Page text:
THE ADDITION OF Barak to the left-wing union has proven somewhat controversial; the former prime minister comes with a lot of baggage, including the shortest premiership in Israeli history and a record that leaves most Israeli Arabs staying far away. Ali Salahla, a Druze candidate for Meretz, dropped out after the merger with Barak, saying Arabs would not vote for the former prime minister. Joint List chairman Ayman Odeh said Barak should quit the race over his past rhetoric and the role he played in the deaths of 13 Arab protesters at the outbreak of the second intifada in 2000 — something Barak apologized for only this year. More recently, he’s come under fire for his ties to the financier and accused sex trafficker Jeffrey Epstein, a subject Barak has been loath to discuss. 

Could Barak — even in an unrealistic 10th slot on the combined list — be more of a liability for the party than an asset? 

“Part of our pride on the left is that we always have reservations about every leader that we have,” Shaffir answers after a long pause. “That’s part of how we define ourselves. I think Barak did make mistakes in the past.” But at the same time, she said, “he has the biggest knowledge of security here. And also the biggest knowledge of how Netanyahu works. And that’s why Netanyahu is so afraid of him.”

While Shaffir compares the Democrat Union to the U.S. Democratic Party, others have been comparing her to another young, ambitious, liberal and outspoken female lawmaker: Rep. Alexandria Ocasio-Cortez (D-NY).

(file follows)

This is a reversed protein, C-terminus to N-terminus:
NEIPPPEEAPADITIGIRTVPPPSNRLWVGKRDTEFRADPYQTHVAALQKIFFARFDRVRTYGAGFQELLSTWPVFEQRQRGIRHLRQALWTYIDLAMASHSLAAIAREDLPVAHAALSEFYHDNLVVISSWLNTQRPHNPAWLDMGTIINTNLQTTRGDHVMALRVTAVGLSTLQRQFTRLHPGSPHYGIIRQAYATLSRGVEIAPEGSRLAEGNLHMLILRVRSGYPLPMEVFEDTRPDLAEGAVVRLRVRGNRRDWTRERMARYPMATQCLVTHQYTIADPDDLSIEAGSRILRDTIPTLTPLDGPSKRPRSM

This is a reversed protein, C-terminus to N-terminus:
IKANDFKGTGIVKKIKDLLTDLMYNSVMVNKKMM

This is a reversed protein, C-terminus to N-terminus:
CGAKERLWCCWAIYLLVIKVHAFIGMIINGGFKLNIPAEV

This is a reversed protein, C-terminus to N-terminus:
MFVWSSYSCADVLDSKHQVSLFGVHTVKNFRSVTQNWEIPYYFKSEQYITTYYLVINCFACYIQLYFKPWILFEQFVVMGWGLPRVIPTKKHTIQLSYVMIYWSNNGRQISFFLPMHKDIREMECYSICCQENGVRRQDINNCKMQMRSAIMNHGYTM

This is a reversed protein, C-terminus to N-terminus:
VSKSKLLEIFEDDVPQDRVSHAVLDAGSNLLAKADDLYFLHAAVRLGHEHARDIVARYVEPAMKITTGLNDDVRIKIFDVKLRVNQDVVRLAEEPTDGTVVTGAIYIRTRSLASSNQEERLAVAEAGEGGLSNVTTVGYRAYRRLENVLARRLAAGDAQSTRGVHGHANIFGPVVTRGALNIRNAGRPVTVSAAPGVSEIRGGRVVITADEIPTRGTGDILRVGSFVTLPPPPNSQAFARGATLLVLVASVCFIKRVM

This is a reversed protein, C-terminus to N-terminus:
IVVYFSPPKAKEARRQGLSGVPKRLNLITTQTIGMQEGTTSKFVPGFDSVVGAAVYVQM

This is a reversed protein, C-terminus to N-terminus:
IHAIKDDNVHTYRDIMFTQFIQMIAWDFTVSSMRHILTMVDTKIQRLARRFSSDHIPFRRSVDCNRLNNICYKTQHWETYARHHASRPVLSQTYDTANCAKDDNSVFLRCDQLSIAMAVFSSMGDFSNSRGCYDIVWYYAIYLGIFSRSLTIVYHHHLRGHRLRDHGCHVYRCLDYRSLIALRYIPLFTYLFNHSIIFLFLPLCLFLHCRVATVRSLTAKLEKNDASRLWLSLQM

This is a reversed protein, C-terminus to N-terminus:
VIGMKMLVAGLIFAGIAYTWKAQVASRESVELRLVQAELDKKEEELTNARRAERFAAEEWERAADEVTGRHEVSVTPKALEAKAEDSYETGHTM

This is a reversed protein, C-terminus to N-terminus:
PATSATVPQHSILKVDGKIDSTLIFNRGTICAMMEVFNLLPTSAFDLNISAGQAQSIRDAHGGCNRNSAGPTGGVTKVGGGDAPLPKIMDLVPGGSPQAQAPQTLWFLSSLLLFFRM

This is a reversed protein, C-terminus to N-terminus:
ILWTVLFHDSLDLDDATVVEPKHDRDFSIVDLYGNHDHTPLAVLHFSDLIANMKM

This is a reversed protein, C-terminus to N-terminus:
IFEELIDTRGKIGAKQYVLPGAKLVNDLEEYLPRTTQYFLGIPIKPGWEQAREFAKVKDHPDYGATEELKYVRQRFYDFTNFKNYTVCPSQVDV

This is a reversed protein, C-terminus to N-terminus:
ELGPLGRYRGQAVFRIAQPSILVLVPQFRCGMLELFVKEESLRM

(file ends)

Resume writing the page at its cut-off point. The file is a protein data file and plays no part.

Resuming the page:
“I see everything that she’s doing because people send it to me and say ‘look what your sister is doing,’” joked Shaffir. “I think she’s doing really important work, and I think the young generation of Democrats [around the world] should work together on many issues.” Shaffir said while she’s heard Ocasio-Cortez speak about Israel, “I would like her to visit Israel and see what Israel really is — not just through the lens of those over there who try to portray Israel in a certain way.”

What she does see in common, Shaffir said, is their attempts to “take issues that are not discussed so much, and put them at the front and fight for them.” She referenced her own time on the Knesset Finance Committee, where it took her months to learn the ropes and dig for information. Eventually, “I discovered what a chain of corruption it was,” and how little the established politicians on the committee were interested in changing the system. 

Just like Ocasio-Cortez, Shaffir said, “I was not part of the old political club” — and on that “we have a lot of grounds for understanding.”